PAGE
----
As he runs for re-election, President Obama wants to point to his accomplishments in office. Trouble is, he's having trouble identifying them.
He killed Osama bin Laden, for sure. But after that...
He'd like to say that the economy is getting better, but the slow recovery is hampering his ability to sell that idea to the public. He likes to say that he saved General Motors and Chrysler; his critics argue that he really spent $23 billion of taxpayers' money to force the companies into bankruptcy and save the United Auto Workers Union. The president also has tried to claim that federal spending was increasing more slowly on his watch than in any presidency in 60 years, but the data don't bear out that narrative.
So the president's accomplishments are a little difficult to find. But I'm here to offer assistance. I've combed through the research, and unearthed some achievements the president can claim:
Most deportations. Despite his endorsement of the DREAM Act, President Obama has deported more illegal immigrants than any president in history. He's been deporting about 400,000 people a year, about double the number in the George W. Bush administration.
Most leaks prosecutions. The Obama administration has been criticized for leaking classified information in a series of campaigns to portray the president as a tough, engaged commander-in-chief. But meanwhile the administration information has used the 1917 Espionage Act to target suspected leakers in twice as many cases as all previous presidential administrations combined.
Most troops in Afghanistan. The United States had about 30,000 troops in Afghanistan during 2008, the last year of President Bush's term. By the end of 2010, President Obama had increased that number to almost 100,000. It's down to about 88,000 now, which still might surprise people who recall candidate Obama's ringing antiwar speeches of 2008.
Most medical marijuana raids. In March 2009 Attorney General Eric Holder said that the Justice Department would end the Bush administration policy of raiding medical marijuana distributors that violated federal statutes as long as the dispensaries appeared to be complying with state laws. Beginning later that year, however, as Lucia Graves reported at The Huffington Post,
"The administration has unleashed an interagency cannabis crackdown that goes beyond anything seen under the Bush administration, with more than 100 raids, primarily on California pot dispensaries, many of them operating in full compliance with state laws. Since October 2009, the Justice Department has conducted more than 170 aggressive SWAT-style raids in 9 medical marijuana states, resulting in at least 61 federal indictments."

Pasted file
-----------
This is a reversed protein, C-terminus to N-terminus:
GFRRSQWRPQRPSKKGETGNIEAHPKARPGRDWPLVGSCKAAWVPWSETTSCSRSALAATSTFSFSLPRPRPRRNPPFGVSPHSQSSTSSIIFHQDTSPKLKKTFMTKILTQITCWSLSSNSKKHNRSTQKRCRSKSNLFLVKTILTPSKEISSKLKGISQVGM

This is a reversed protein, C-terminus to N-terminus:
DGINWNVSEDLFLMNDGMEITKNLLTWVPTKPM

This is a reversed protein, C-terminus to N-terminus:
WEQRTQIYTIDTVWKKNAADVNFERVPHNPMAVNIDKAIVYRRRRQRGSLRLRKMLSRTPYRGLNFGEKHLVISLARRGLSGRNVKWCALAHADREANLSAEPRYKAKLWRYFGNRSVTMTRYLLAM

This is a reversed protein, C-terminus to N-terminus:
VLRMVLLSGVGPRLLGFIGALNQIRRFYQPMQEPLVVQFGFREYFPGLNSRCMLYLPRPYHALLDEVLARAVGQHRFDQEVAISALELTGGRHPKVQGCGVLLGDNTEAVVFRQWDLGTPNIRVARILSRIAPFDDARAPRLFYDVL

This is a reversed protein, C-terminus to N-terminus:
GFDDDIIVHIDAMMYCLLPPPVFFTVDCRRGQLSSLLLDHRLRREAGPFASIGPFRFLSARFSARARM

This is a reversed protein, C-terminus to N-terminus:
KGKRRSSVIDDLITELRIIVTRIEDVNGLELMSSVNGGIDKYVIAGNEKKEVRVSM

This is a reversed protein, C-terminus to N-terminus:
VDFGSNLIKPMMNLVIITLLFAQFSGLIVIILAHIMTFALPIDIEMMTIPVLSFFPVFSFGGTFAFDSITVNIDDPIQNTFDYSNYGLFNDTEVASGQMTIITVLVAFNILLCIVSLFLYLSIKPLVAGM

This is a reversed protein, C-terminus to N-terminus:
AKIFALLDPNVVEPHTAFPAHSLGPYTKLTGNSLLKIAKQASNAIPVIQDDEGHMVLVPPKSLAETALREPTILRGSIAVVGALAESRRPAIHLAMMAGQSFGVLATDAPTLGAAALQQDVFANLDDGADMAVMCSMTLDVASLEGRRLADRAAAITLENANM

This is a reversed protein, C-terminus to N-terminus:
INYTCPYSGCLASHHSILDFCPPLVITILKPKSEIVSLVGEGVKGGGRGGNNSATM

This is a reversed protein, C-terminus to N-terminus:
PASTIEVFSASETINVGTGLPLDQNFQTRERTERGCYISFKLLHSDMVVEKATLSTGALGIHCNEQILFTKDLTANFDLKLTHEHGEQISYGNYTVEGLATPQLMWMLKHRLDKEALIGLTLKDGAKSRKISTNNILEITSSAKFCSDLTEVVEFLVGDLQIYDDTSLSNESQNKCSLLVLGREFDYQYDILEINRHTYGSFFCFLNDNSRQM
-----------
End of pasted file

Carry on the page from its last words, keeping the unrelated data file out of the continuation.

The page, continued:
Federal agents have seized property of landlords who rent space to medical marijuana dispensaries and have threatened to prosecute state employees who carry out state laws on medical marijuana.
Most drone strikes. President Obama doesn't like the way the Bush administration treated prisoners at Guantanamo, so he's taking fewer prisoners. The Obama administration has carried out at least 308 covert drone strikes in Pakistan, more than five times the 44 approved under Bush.
Most fundraisers. All presidents spend a lot of their time fundraising. But President Obama leads the league. Political scientist Brendan J. Doherty, author of the new book The Rise of the President's Permanent Campaign, reports that Obama had held 104 fundraisers by March 6, compared to 94 held by Presidents Jimmy Carter, Ronald Reagan, George Bush, Bill Clinton and George W. Bush combined. CBS News White House correspondent Mark Knoller noted that by June 12 Obama had done 160 re-election fundraisers, twice as many as Bush by the same point in 2004.
The economy may not get much better this year, not with all the taxes, spending and regulation weighing it down. President Obama may be hoping to achieve the distinction of being the president reelected with the highest unemployment rate.
In the meantime, though, he's got a lot of accomplishments he could boast about -- if he dares.
David Boaz is executive vice president of the Cato Institute and author of Libertarianism: A Primer and The Politics of Freedom.
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